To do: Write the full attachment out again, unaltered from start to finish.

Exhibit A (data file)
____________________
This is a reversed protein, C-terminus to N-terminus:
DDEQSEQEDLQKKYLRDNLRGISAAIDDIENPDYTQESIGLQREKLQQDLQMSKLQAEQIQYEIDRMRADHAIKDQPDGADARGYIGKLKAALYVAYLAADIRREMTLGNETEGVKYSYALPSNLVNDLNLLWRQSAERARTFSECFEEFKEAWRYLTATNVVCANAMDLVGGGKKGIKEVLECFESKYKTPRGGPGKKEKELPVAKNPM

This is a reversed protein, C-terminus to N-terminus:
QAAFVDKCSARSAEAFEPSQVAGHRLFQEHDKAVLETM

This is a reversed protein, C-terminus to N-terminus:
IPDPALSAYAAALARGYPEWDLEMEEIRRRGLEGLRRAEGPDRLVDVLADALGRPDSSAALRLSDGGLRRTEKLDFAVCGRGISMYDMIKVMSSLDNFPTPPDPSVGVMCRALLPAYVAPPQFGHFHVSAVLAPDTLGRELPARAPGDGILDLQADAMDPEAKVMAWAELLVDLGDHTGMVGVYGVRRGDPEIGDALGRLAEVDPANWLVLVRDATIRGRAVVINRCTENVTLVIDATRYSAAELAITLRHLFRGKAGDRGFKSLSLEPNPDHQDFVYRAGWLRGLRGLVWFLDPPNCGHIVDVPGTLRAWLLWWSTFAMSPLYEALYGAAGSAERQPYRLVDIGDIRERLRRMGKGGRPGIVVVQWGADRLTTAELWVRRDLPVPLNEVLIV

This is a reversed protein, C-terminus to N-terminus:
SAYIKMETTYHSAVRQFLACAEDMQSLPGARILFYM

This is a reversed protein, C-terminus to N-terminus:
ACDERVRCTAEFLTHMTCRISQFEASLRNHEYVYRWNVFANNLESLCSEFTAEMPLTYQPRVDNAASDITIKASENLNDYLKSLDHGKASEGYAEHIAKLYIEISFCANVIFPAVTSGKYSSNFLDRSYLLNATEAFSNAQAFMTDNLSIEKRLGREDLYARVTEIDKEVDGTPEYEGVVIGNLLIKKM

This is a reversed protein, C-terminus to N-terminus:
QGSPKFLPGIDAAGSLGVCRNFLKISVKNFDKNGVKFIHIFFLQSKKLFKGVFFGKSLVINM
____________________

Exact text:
This is a reversed protein, C-terminus to N-terminus:
DDEQSEQEDLQKKYLRDNLRGISAAIDDIENPDYTQESIGLQREKLQQDLQMSKLQAEQIQYEIDRMRADHAIKDQPDGADARGYIGKLKAALYVAYLAADIRREMTLGNETEGVKYSYALPSNLVNDLNLLWRQSAERARTFSECFEEFKEAWRYLTATNVVCANAMDLVGGGKKGIKEVLECFESKYKTPRGGPGKKEKELPVAKNPM

This is a reversed protein, C-terminus to N-terminus:
QAAFVDKCSARSAEAFEPSQVAGHRLFQEHDKAVLETM

This is a reversed protein, C-terminus to N-terminus:
IPDPALSAYAAALARGYPEWDLEMEEIRRRGLEGLRRAEGPDRLVDVLADALGRPDSSAALRLSDGGLRRTEKLDFAVCGRGISMYDMIKVMSSLDNFPTPPDPSVGVMCRALLPAYVAPPQFGHFHVSAVLAPDTLGRELPARAPGDGILDLQADAMDPEAKVMAWAELLVDLGDHTGMVGVYGVRRGDPEIGDALGRLAEVDPANWLVLVRDATIRGRAVVINRCTENVTLVIDATRYSAAELAITLRHLFRGKAGDRGFKSLSLEPNPDHQDFVYRAGWLRGLRGLVWFLDPPNCGHIVDVPGTLRAWLLWWSTFAMSPLYEALYGAAGSAERQPYRLVDIGDIRERLRRMGKGGRPGIVVVQWGADRLTTAELWVRRDLPVPLNEVLIV

This is a reversed protein, C-terminus to N-terminus:
SAYIKMETTYHSAVRQFLACAEDMQSLPGARILFYM

This is a reversed protein, C-terminus to N-terminus:
ACDERVRCTAEFLTHMTCRISQFEASLRNHEYVYRWNVFANNLESLCSEFTAEMPLTYQPRVDNAASDITIKASENLNDYLKSLDHGKASEGYAEHIAKLYIEISFCANVIFPAVTSGKYSSNFLDRSYLLNATEAFSNAQAFMTDNLSIEKRLGREDLYARVTEIDKEVDGTPEYEGVVIGNLLIKKM

This is a reversed protein, C-terminus to N-terminus:
QGSPKFLPGIDAAGSLGVCRNFLKISVKNFDKNGVKFIHIFFLQSKKLFKGVFFGKSLVINM